On stage in London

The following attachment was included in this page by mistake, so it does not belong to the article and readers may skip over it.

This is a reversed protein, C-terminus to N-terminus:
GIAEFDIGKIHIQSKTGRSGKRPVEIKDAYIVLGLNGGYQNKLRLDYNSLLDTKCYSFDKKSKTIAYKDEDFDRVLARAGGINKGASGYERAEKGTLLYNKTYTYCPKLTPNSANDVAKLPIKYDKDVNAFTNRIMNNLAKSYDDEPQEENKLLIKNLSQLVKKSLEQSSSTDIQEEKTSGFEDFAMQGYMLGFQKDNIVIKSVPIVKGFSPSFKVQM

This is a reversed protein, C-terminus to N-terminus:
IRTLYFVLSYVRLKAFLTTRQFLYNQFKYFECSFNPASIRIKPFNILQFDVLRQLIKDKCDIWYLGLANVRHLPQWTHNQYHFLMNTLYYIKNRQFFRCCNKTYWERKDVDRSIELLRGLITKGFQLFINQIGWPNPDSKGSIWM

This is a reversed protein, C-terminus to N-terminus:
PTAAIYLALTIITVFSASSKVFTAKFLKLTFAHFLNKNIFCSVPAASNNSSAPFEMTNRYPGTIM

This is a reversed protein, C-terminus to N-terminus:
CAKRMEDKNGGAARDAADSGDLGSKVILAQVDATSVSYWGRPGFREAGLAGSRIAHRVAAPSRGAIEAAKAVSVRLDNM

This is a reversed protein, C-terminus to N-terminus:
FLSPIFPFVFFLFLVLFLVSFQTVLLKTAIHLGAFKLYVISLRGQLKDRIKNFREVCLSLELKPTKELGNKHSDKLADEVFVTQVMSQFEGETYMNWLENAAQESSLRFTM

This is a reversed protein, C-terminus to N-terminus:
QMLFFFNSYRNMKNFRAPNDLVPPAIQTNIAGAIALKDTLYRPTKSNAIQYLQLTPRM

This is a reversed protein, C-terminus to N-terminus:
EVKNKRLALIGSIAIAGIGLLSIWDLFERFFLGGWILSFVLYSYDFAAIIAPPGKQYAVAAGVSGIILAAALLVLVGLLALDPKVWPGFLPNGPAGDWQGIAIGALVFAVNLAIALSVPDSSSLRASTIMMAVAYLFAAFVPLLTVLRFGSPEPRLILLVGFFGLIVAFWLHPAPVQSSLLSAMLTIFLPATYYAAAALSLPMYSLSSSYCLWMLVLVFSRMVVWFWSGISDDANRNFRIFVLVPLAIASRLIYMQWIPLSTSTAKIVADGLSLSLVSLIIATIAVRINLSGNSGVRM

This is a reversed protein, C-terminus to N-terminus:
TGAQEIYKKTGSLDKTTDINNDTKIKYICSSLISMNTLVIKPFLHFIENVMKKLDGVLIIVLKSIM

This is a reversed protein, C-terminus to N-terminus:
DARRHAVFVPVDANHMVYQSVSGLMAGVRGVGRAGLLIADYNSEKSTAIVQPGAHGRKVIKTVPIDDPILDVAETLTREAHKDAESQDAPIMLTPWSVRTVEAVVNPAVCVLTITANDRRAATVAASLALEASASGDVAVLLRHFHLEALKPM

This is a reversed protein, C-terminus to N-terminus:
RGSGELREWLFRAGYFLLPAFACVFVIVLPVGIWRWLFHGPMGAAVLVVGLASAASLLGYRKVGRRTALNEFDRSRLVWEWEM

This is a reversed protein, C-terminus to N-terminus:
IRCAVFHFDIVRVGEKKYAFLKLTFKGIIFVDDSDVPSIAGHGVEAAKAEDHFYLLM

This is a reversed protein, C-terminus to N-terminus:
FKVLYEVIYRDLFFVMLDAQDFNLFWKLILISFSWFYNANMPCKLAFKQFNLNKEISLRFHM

Mr. and Mrs. Nobody: This is an unusual, utterly delightful two-hander about a Victorian couple, the Pooters, who resolve to keep separate diaries of their day-to-day lives. Each speaks of the events according to his/her point of view. She is forever the cynic; he is forever the sick quipster. Judi Dench and Michael Williams, who play the couple (they are in fact married in real life), are well known to British audiences for their extensive stage and television work. Ms. Dench, in particular, has won numerous awards for her superb acting talents. In the hands of lesser Thespians, the show might well have fallen flat. But with these two gloriously matched performers, it soars. At the Garrick Theatre. Evenings at 7:30, Tuesday matinee at 3, Saturday at 5 and 8. Tel. (01) 379 6107. The American Clock: America during the 1930s depression is vividly recreated by the National Theatre (NT). By Arthur Miller, the play first opened on Broadway in New York six years ago to mixed reviews. This newest version, considerably reworked by Miller and consummately directed by NT director Peter Wood, proved to be such an enormous hit when it premi`ered last summer that the NT is bringing it back on its main stage for another go. The highly polished production injects Miller's tapestry-like tale with much verve. Not to be missed. In repertoire from Dec. 18. Call the NT for days and times. Tel. (01) 928 2252. Bay at Nice/Wrecked Eggs: Written by David Hare, one of Britain's foremost playwrights, these are two short plays, one set in the Soviet Union, the other in America. Both are very different in plot, but each deals with the same theme: freedom. The cumulative message is that real freedom is based far more on one's capacity for independent thinking than on the government under which one lives. They are demanding, but rewarding. Also in repertoire at the NT. Call the NT for days and times. Tel. (01) 928 2252. Tons of Money: If farce is your cup of tea, and even if it's not, this happens to be a particularly good one. Again at the NT. Directed by Britain's No. 1 theater funnyman, playwright/director Alan Ayckbourn, this is a marvelous restaging of a madcap piece, written in 1922, and set around a country home, an inherited fortune, and endless machinations to get the money without letting a long queue of creditors learn about the windfall. What makes the show such a treat is the superb comic acting, along with some delightfully slick staging. Currently in repertoire. Call the NT for days and times. Tel. (01) 928 2252. Woman in Mind: It's a bumper year for Alan Ayckbourn. Often referred to as Britain's most prolific playwright since Shakespeare, Ayckbourn's newest original play, which he again directs, is now playing to packed houses at the Vaudeville Theater. Something of a dark comedy, it's the story of a housewife, neurotically crippled by boredom, whose fantasy life is forever coming to the rescue - until it threatens to intrude just a bit too much. Much clever comedy, with just a smattering of disturbing thought. Julia McKenzie, in the main role, gives a riveting performance. Evenings at 8, Wednesday matinee at 2:30, Saturday at 5 and 8:30. Tel. (01) 836 9987.

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